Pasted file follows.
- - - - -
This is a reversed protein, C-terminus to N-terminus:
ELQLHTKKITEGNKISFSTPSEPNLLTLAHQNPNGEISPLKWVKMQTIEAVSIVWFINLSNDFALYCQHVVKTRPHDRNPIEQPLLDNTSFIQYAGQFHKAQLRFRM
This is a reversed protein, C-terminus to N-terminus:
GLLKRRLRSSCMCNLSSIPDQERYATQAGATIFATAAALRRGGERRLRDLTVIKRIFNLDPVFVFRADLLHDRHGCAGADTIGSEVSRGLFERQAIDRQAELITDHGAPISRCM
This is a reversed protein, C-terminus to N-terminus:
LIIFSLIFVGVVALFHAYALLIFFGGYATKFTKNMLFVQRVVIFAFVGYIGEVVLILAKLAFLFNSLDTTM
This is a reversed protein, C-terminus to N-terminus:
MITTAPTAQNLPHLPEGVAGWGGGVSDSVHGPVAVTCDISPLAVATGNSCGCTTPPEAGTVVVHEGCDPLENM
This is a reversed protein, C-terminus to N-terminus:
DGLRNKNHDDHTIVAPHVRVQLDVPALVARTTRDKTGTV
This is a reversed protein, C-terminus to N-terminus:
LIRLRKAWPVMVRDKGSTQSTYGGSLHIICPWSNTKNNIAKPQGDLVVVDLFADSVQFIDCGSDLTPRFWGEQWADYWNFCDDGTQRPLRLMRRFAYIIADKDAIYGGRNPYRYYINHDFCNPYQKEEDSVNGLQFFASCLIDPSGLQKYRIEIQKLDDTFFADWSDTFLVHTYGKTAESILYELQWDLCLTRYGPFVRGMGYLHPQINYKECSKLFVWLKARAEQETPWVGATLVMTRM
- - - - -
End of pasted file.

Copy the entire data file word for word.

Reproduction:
This is a reversed protein, C-terminus to N-terminus:
ELQLHTKKITEGNKISFSTPSEPNLLTLAHQNPNGEISPLKWVKMQTIEAVSIVWFINLSNDFALYCQHVVKTRPHDRNPIEQPLLDNTSFIQYAGQFHKAQLRFRM
This is a reversed protein, C-terminus to N-terminus:
GLLKRRLRSSCMCNLSSIPDQERYATQAGATIFATAAALRRGGERRLRDLTVIKRIFNLDPVFVFRADLLHDRHGCAGADTIGSEVSRGLFERQAIDRQAELITDHGAPISRCM
This is a reversed protein, C-terminus to N-terminus:
LIIFSLIFVGVVALFHAYALLIFFGGYATKFTKNMLFVQRVVIFAFVGYIGEVVLILAKLAFLFNSLDTTM
This is a reversed protein, C-terminus to N-terminus:
MITTAPTAQNLPHLPEGVAGWGGGVSDSVHGPVAVTCDISPLAVATGNSCGCTTPPEAGTVVVHEGCDPLENM
This is a reversed protein, C-terminus to N-terminus:
DGLRNKNHDDHTIVAPHVRVQLDVPALVARTTRDKTGTV
This is a reversed protein, C-terminus to N-terminus:
LIRLRKAWPVMVRDKGSTQSTYGGSLHIICPWSNTKNNIAKPQGDLVVVDLFADSVQFIDCGSDLTPRFWGEQWADYWNFCDDGTQRPLRLMRRFAYIIADKDAIYGGRNPYRYYINHDFCNPYQKEEDSVNGLQFFASCLIDPSGLQKYRIEIQKLDDTFFADWSDTFLVHTYGKTAESILYELQWDLCLTRYGPFVRGMGYLHPQINYKECSKLFVWLKARAEQETPWVGATLVMTRM